"The lawsuit is designed to force the State Department to provide the protection Sabrina was deprived of when it failed to invoke diplomatic immunity for her when she was charged (and later convicted) in the Abu Omar case," Zaid last December.

By Jeff Stein  | June 4, 2010; 7:45 PM ET
Categories:  Intelligence, Justice/FBI, Lawandcourts  
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Comments

Unfortunately, Miss Sabrina, and more importantly,her lawyers, know zip about "diplomatic immunity."
It is only the Ambassador, himself, who by international law has immunity. By courtesy, but not by law, the hosting country may extend that to certain members of the Ambassador's staff. And also by tradition, not to consular officers.
The Foreign Ministry of the host country, in this case, Italy, may withdraw the "courtesy" of diplomatic immunity at any time. Same for accreditation as a consular officer, a totally different process than for Chancellery staff, and with different "rights," such as visiting prisoners in jail and issuing passports, which the Chancellery staff may not do.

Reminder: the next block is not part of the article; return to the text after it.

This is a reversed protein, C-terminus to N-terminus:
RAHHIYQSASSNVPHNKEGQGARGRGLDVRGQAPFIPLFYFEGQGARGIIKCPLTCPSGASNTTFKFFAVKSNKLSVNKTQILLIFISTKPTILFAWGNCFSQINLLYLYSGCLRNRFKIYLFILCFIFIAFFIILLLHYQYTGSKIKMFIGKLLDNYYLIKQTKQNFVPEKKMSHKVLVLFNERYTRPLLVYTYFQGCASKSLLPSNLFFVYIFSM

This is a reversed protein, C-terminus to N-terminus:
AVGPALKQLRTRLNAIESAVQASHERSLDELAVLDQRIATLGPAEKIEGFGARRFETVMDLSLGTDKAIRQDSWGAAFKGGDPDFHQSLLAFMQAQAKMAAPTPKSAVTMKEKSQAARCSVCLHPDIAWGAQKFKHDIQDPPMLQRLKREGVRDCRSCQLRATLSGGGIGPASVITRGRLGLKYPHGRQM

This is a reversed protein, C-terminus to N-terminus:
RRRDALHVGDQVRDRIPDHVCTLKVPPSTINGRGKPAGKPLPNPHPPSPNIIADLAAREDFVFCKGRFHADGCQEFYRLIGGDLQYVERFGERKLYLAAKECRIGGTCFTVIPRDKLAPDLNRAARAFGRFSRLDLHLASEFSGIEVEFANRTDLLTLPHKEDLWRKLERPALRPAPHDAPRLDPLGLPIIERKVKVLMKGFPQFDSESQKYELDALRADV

A US Co0urt may not make Italy do anything, with or without the intervention of the DOS.
I know Miss Sabrina wants to visit her parents in India. I see several choices:
a. travel in a way that avoids the EU. No one is going to look at an Interpol warrant in a transit lounge, and I doubt India cares that much. Royal Jordanian offers flights to India via Amman. Good Choice. Or do the transpacific routs.
b. To be really safe, enjoy the USA. It is your country.

Whatever you do, spending all that money on lawyers is a real waste of your resources. You will lose, if not in the courts then in reality. And use that money to by an Air India first class ticket out of LAX.

Posted by: DCNative41 | June 4, 2010 10:09 PM | Report abuse

The Department of State has just been far beyond completely lame in dealing with this. It's an embarrassment to the country. I'll grant that Italy's court actions were a total political circus, but there really is no fixing their dysfunctional legal system. However there's plenty that the US government could have done, but just didn't care enough to do.

Posted by: Nymous | June 4, 2010 11:23 PM | Report abuse

It seems to me, given the state of affairs in the Department of State, that the department could certainly benefit from a a Joseph McCarthy investigation.

Posted by: georges2 | June 4, 2010 11:56 PM | Report abuse